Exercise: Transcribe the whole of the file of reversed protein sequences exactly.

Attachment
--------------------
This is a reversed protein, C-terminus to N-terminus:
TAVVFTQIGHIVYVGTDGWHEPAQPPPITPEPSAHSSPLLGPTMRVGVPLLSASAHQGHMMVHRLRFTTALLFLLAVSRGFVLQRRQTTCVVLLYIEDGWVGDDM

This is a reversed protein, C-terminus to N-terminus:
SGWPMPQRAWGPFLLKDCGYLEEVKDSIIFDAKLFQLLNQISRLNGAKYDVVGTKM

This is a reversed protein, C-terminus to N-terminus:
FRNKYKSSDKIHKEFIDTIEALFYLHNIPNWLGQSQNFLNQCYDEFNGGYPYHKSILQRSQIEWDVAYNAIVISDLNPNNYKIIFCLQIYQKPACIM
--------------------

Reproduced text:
This is a reversed protein, C-terminus to N-terminus:
TAVVFTQIGHIVYVGTDGWHEPAQPPPITPEPSAHSSPLLGPTMRVGVPLLSASAHQGHMMVHRLRFTTALLFLLAVSRGFVLQRRQTTCVVLLYIEDGWVGDDM

This is a reversed protein, C-terminus to N-terminus:
SGWPMPQRAWGPFLLKDCGYLEEVKDSIIFDAKLFQLLNQISRLNGAKYDVVGTKM

This is a reversed protein, C-terminus to N-terminus:
FRNKYKSSDKIHKEFIDTIEALFYLHNIPNWLGQSQNFLNQCYDEFNGGYPYHKSILQRSQIEWDVAYNAIVISDLNPNNYKIIFCLQIYQKPACIM